5 Official Secrets To Getting More Blog Comments
In assurance to makers, doers, and dreamers everywhere, they say “if you build it they will come.”
But I’m about 102% certain that whoever the heck “they” is never had a blog.
(Picture who you may at this point, but all I see in my head is a young, baseball-playing Kevin Costner.)
See, I don’t know about you, but I’ve built a large number of websites in my day.
…And only a handful came to most of them.
(Especially that fun — but ohhhmyugly — “I-am-so-darn-fed-up-with-Britney-Spears!” site I created as a 15 year old. Ha.)
Along the way I did learn what it takes to steadily attract website visitors and get noticed online, but getting blog traffic is — to continue our corny baseball + Costner theme we have going on here — like only getting to first base on the baseball diamond.
So what’s second base?
Getting engagement (otherwise affectionately known — probably only by me — as blog comment luv).
Before I “pitch” you the steps to get more blog comments (oh I crack myself up), let’s be clear: simply because you don’t have much engagement on your blog DOES NOT mean you can’t make money from it or that it’s one colossal failure.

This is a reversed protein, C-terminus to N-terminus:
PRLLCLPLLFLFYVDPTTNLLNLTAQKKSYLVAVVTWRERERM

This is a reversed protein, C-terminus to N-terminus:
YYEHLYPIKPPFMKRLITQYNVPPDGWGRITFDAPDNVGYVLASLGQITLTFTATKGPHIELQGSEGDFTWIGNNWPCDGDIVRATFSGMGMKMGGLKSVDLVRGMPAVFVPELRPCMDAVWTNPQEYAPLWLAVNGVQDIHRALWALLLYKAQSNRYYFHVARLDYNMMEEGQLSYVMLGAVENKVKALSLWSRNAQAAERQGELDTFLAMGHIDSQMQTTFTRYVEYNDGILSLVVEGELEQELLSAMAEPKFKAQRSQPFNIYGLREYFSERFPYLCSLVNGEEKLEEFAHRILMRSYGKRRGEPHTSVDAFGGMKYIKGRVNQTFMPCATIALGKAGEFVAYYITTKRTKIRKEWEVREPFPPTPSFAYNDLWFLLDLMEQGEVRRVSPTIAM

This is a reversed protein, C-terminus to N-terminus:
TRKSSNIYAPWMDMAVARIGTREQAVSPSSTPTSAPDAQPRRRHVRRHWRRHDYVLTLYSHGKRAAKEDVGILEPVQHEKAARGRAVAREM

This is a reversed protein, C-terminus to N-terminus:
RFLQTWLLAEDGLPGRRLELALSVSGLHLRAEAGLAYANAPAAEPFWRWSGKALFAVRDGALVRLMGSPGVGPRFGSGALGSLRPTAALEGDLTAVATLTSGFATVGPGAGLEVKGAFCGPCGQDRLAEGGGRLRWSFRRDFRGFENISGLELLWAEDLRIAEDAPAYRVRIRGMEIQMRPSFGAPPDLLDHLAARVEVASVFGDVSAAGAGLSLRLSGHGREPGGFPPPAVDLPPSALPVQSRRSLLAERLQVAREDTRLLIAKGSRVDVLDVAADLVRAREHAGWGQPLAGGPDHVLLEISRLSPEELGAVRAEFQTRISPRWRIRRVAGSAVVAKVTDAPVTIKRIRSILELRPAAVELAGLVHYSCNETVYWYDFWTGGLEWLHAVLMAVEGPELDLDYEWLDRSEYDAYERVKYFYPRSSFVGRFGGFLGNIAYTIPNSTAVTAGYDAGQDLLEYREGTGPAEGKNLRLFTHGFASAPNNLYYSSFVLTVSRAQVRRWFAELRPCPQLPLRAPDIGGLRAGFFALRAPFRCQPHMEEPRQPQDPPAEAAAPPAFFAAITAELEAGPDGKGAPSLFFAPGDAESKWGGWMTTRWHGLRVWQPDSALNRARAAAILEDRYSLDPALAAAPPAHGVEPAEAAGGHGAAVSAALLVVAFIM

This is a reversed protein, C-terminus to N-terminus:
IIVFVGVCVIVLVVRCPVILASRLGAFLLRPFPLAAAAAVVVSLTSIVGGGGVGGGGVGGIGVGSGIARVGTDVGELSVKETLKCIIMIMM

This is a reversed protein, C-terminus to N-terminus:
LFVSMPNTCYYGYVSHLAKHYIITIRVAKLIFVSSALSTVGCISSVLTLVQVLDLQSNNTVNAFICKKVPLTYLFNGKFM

You can monetize and sell successfully through your website as soon as you’ve started bringing in some visitors, and the fact you have little to no comments coming in right now doesn’t necessarily mean your blog is failing you.
HOWEVER, there are good, business-y reasons for wanting engagement on your blog, which I will explain to you later on in this post.
With that, let’s get to the 5 secrets to getting more blog comments!
1. ADD PERSONALITY
I’ve read about 131 blogging tutorials on “How To Move Your Blog From Blogger to WordPress.”
(I’ve never actually moved a blog from Blogger to WordPress, so I have NO clue as to why I’m reading these things. I blame it on internet rabbit holes.)
Do you know how many I remember?
Why is that?
One reason: they were dry, lackluster, “do this, do that, done” posts that had the personality of a Microsoft troubleshooting manual.